Today, we hit one of the most important days of the offseason, as it is the first day teams can designate Franchise or Transition players.
Do you know where your taggable players are?
You can read about the three types of tags (Exclusive Franchise, Non-Exclusive Franchise, and Transition) and how they work in a detailed, well-sourced post from Michael as a refresher.
For more background with regards to the franchise tag and Alshon Jeffery, this post provides background on Jeffery’s pending free agency and the option the Bears hold , while this piece focuses on how pricey the decision will be for the Bears one way or another.
The deadline for teams to designate Franchise or Transition players is March 1 at 3 p.m.
Some more on the franchise tag situation with the Bears, and throughout the league …
- With the two-week window open, Adam Jahns of the Chicago Sun-Times writes it is time for the Bears to make a decision on Jeffery’s future. It is a complex situation, to say the least. Much hasn’t changed since Jeffery was tagged in 2016 as he was still moderately productive despite missing games. He took a step back with five drops in 12 games as he struggled to find a rhythm with the Bears’ three-headed quarterback monster, but still was the team’s most talented pass-catching option when on the field.
- Gregg Rosenthal of NFL Network predicts every team’s potential franchise tag situation, and perhaps surprisingly, Jeffery isn’t in the no-brainer category. In fact, Rosenthal calls it a coin flip that would land on the “no” side of getting the tag. Even though the Bears are in win-now mode entering the third year of the Ryan Pace-John Fox regime, Rosenthal predicts Jeffery will get the long-term contract he seeks elsewhere.
- For what it’s worth, one betting site has a return to the Bears as the second most-likely scenario for Jeffery’s future, with the favorite being Jeffery signs with a team that isn’t the Bears, Dolphins, Eagles, Titans, 49ers, or Ravens.
- Of course, Jeffery isn’t the only player to watch closely during the franchise tag period. Rosenthal has a handful of names who are “no brainers” to get the tag. Safety Eric Berry (Chiefs), quarterback Kirk Cousins (Redskins), running back Le’Veon Bell (Steelers), defensive end/outside linebacker Chandler Jones (Cardinals) will most certainly be tagged unless long-term extensions are handed out before free agency. For a player like Jones, he will likely be tagged with the goal of getting a multi-year deal done with the franchise tag number as a guide.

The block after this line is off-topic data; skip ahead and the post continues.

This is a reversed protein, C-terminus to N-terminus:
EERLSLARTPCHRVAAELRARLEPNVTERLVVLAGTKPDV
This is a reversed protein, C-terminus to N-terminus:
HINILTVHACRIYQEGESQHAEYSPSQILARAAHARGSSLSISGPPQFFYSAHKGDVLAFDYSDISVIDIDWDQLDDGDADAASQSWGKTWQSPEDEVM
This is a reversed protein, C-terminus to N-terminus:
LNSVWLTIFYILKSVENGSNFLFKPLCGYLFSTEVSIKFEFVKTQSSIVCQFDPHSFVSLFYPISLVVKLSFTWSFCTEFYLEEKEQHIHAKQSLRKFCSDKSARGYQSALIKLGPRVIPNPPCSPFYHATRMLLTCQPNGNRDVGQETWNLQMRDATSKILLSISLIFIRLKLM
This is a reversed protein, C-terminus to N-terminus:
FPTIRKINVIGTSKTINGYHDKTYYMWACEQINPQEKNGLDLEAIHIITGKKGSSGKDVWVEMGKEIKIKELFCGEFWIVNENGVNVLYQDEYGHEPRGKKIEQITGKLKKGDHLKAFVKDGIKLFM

- Pro Football Weekly chimes in with a list of 12 players who could get tagged between now and March 1. Among the names not listed among Rosenthal’s top four are Panthers defensive tackle Kawann Short, Patriots linebacker Dont’a Hightower, Chargers edge rusher Melvin Ingram, Bills cornerback Stephon Gilmore (who could be a possibility for the Bears), Ravens nose tackle Brandon Williams, and a pair of offensive linemen – Packers guard T.J. Lang and Bengals tackle Andrew Whitworth, who at 35, is the oldest player on the list. Some of these are long shots, but all are worth keeping an eye on to see how other front offices are valuing their own players.
- The most notable thing about PFW’s list is that it features Chiefs defensive tackle Dontari Poe and not safety Eric Berry. Remember, teams can designate only one franchise player per season, so Kansas City has a major decision to make between one of the best defensive linemen in football and one of the best secondary players in the game. It goes without saying that, if Berry reached free agency, the Bears would have serious interest, given their available dollars and significant secondary needs.